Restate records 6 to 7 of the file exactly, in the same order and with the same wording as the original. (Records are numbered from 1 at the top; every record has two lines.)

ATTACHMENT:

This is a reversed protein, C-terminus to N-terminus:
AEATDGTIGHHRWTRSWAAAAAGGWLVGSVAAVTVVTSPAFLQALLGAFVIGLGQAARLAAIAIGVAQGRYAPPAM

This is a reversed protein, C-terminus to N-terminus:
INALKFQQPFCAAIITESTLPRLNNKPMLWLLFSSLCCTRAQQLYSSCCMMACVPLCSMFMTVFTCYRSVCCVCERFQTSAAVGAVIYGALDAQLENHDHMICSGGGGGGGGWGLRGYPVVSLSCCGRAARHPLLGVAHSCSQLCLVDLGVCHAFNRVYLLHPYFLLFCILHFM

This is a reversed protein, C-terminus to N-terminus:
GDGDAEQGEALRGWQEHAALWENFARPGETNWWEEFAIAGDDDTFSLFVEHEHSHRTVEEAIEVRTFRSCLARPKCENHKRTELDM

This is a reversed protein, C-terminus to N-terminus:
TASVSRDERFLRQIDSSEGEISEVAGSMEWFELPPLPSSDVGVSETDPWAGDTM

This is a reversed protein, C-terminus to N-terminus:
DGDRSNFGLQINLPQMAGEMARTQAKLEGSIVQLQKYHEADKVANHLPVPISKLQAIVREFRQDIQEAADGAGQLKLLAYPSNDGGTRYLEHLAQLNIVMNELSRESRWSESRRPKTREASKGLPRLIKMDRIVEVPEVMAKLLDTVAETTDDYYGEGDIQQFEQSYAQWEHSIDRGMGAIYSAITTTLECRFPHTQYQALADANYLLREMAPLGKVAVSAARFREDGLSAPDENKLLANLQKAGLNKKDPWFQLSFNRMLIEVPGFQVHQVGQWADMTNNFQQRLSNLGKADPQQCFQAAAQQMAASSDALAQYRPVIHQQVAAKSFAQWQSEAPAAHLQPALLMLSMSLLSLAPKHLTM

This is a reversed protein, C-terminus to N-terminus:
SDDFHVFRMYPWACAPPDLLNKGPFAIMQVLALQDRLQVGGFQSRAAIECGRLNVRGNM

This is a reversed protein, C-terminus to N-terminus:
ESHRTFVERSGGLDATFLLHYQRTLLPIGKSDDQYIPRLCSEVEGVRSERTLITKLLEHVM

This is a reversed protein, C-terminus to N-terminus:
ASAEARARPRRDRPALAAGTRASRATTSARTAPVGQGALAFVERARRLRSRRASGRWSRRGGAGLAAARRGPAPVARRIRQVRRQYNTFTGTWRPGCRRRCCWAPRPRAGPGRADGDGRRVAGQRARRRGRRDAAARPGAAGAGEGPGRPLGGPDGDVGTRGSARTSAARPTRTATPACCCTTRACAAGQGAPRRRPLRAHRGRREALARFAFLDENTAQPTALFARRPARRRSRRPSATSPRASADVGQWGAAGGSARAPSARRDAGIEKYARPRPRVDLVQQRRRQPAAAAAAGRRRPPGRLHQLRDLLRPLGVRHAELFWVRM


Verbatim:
This is a reversed protein, C-terminus to N-terminus:
SDDFHVFRMYPWACAPPDLLNKGPFAIMQVLALQDRLQVGGFQSRAAIECGRLNVRGNM

This is a reversed protein, C-terminus to N-terminus:
ESHRTFVERSGGLDATFLLHYQRTLLPIGKSDDQYIPRLCSEVEGVRSERTLITKLLEHVM